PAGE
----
Babe Dimancheff

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Babe Dimancheff
No. 87, 41
Position: Halfback
Personal information
Date of birth: (1922-09-06)September 6, 1922
Place of birth: Indianapolis, Indiana
Date of death: October 17, 2008(2008-10-17) (aged 86)
Career information
High school: Indianapolis (IN) George Washington Community
College: Purdue
NFL Draft: 1944 / Round: 3 / Pick: 27
Career history
As player:
As coach:
Career highlights and awards
  • NFL Championship (1947)
  • Purdue Athletics Hall of Fame (2009)
Career NFL statistics
Games played: 63
Rushing att-yards: 207–802
Receptions-yards: 61–1086
Touchdowns: 15
Player stats at NFL.com
Player stats at PFR

Boris Stephan "Babe" Dimancheff (September 6, 1922 – October 17, 2008) was an American football halfback in the National Football League (NFL) for the Boston Yanks (1945–1946), the Chicago Cardinals (1947–1950), and the Chicago Bears (1952). He played college football at Purdue University.

Early years[edit]

Dimancheff attended George Washington Community High School, where he lettered in football, basketball and track. He was a captain of both the football and basketball teams. In 1940, he received the Dyer Medal Award for Best Character and Athlete in the City of Indianapolis. As a senior, he was named All-state and All-city in both football and basketball.

He moved on to play football at Butler University, where he played left halfback and was named the freshman team captain. In his second year he received All-Conference honors, before military service in World War II interrupted his college career.

He returned to play at Purdue University, starting at fullback during the 1943 and 1944 seasons. He starred in a powerful backfield, alongside Tony Butkovich. In 1943, he led the Boilermakers to a perfect season the Big Ten Conference title. His senior season (1944) was his best year as he was selected as the team captain, named to the International News Service's All-American team, named All-Big Ten (1st team) and was selected as the Most Valuable Player in the Big 9 Conference. He played in the East–West Shrine Game in 1944.[1]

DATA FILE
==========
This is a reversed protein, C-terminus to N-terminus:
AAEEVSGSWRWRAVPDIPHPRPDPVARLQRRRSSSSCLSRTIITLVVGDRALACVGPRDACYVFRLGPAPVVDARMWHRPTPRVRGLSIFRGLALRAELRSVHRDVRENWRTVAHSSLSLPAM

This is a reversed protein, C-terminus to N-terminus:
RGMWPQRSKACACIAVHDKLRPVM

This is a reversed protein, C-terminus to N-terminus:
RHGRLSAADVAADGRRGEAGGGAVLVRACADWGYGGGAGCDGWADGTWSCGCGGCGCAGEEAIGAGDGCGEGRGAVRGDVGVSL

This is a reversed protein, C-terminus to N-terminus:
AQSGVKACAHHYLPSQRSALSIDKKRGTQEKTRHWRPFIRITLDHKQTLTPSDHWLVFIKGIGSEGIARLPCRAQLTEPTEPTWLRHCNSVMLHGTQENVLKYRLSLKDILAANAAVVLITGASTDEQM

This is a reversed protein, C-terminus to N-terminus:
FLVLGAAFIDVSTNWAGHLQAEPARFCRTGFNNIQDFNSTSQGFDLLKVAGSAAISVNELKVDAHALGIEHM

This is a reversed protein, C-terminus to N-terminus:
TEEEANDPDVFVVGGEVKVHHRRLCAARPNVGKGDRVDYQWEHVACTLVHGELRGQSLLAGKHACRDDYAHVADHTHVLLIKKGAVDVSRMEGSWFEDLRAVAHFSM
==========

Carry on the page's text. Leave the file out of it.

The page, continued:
In 2007, he was inducted into the Indiana Football Hall of Fame. In 2009, he was inducted into the Purdue Athletics Hall of Fame.

Professional career[edit]

Dimancheff was selected by the Boston Yanks in the third round (27th overall) of the 1944 NFL Draft. He began his playing career in 1945 as a halfback.

In 1947, he played for the Chicago Cardinals and led them to win the NFL championship. The next year, he helped the team reach the NFL championship game again, where they lost to the Philadelphia Eagles. At one time he held the franchise records for Most Yardage Gained on Kickoff returns and Longest Kickoff return. He finished his career with the Chicago Bears in 1952.

Coaching career[edit]

Following his NFL career he moved into the coaching ranks, In 1951, he became the backfield coach at Butler University. In 1953 he coached at Purdue University.

From 1954 to 1956 he coached at Hamtramck High School, in Hamtramck, Michigan. There he led the Maroons to two state titles. His star player was Willie Fleming.

After winning his second state title, Dimancheff returned to the NFL, where he spent 12 seasons as a coach and director of player personnel. In 1957, he began as the backfield and receivers coach for the Pittsburgh Steelers and was also the team's director of player personnel. He spent the 1957 through 1959 seasons with the Steelers.

In 1960, he joined the Dallas Cowboys for their inaugural season, becoming the first backfield coach in franchise history. After two years in Dallas, he accepted the offensive coordinator position at Wake Forest University. By 1964, he was the head coach and general manager of the Canton Bulldogs of the United Football League. In 1965, he moved with the franchise to Philadelphia and coached the Bulldogs for one season in the Continental Football League.

By 1966, Dimancheff was back in the NFL as the receivers coach and director of player personnel for George Halas and the Chicago Bears.[2] Dimancheff spent seven seasons in Chicago before moving on to the World Football League (WLF) and a job as the offensive coordinator for the Southern California Sun. When the league folded after the 1975 season, he remained in Southern California.

References[edit]

  1. ^ "2009 Hall Of Fame". Retrieved April 30, 2017. 
  2. ^ "Babe Dimancheff Joins Bears Staff". Retrieved April 30, 2017. 

External links[edit]